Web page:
On Friday, April 1, it became clear that this was the Pope’s final illness. Many students were out of town, traveling during the second week of their two-week break. Many who were here went to St. Peter’s Square to pray. Several students were still on their way back to Rome when the Holy Father died.
Waiting to Say GoodbyeThe pope’s body could be viewed by the public starting Monday evening. The basilica was closed only from 2 to 5 a.m. Some students left in the middle of the night to wait in line. They had a five-hour wait. Others waited until early Tuesday morning and were back within two hours.
Best options changed by the hour. A group of students left shortly after 4 a.m. on Wednesday and waited until 4 p.m. One student had to leave the line because of academic commitments after waiting nearly six hours. Providentially, a priest she knew saw her the next evening and got her into line, making her one of the last to view the body before the basilica was closed.
The FuneralFriday classes, as well as much of the rest of ordinary life in the city, were canceled for the funeral. Press estimates on the number of people in Rome varied wildly, but on all accounts there were over 2 million. St. Peter’s Square would not even hold 200,000. But there were other options. Via della Conciliazione, which extends for a half a mile from St. Peter’s Square, was also open, but too far away to see much of the funeral. Screens were set up at Circus Maximus, which holds about 200,000 people, and at major piazzas.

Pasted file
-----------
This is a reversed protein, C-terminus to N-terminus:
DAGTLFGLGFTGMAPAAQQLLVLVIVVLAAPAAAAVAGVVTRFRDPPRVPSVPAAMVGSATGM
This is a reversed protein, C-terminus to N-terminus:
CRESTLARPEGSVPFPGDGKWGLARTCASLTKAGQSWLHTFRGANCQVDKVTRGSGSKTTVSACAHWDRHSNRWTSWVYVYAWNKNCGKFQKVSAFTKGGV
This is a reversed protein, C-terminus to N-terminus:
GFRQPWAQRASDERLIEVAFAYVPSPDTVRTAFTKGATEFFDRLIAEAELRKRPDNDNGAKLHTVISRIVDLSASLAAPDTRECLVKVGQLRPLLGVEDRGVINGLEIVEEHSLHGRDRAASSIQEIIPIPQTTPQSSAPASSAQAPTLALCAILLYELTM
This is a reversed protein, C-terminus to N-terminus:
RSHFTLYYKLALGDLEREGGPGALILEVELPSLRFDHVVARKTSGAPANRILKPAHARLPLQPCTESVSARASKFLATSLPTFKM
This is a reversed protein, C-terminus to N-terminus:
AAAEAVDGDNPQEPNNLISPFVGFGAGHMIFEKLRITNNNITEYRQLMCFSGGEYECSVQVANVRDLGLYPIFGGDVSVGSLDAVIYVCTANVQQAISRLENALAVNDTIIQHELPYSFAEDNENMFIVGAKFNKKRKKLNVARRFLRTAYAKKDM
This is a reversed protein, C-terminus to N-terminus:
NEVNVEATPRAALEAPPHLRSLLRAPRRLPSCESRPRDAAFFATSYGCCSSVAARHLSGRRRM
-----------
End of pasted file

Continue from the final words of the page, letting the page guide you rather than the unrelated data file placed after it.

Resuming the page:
Most students decided to try to attend the funeral. Some left late in the evening, hoping to find a sleeping place close enough to the front of the line to get into St. Peter’s Square when it opened, four hours before the beginning of the funeral. One of those groups had a good view of the entire service. Another group which left at about the same time was unable to get close to St. Peter’s and ended up watching the proceedings on one of the screens set up around town. A third group left about two hours before the start of the funeral. They were able to stand at the edge of St. Peter’s Square.
Some students decided to watch the funeral on television. For some, the uncertainty of actually attending the funeral was an important consideration. Others thought that watching would be more conducive to prayer. Some decided to defer to the thousands who might not have been able to see the body and would have to leave Rome shortly after the funeral.
Learning From His ExampleThroughout the week, journalists interviewed the students. Sometimes the journalists were intrusive. Why would students want to pray, one asked, when they could be talking to a national news organization? He eventually got the point, apologizing and coming back after the students had finished saying their rosary as the Pope lay dying. Others were more sensitive. All gave our students an opportunity to express their love for the only pope they have ever known: a pope whose life and teaching have won respect far beyond his own church.
Dr. Kenneth Kemp, faculty adviser, Catholic Studies in Rome program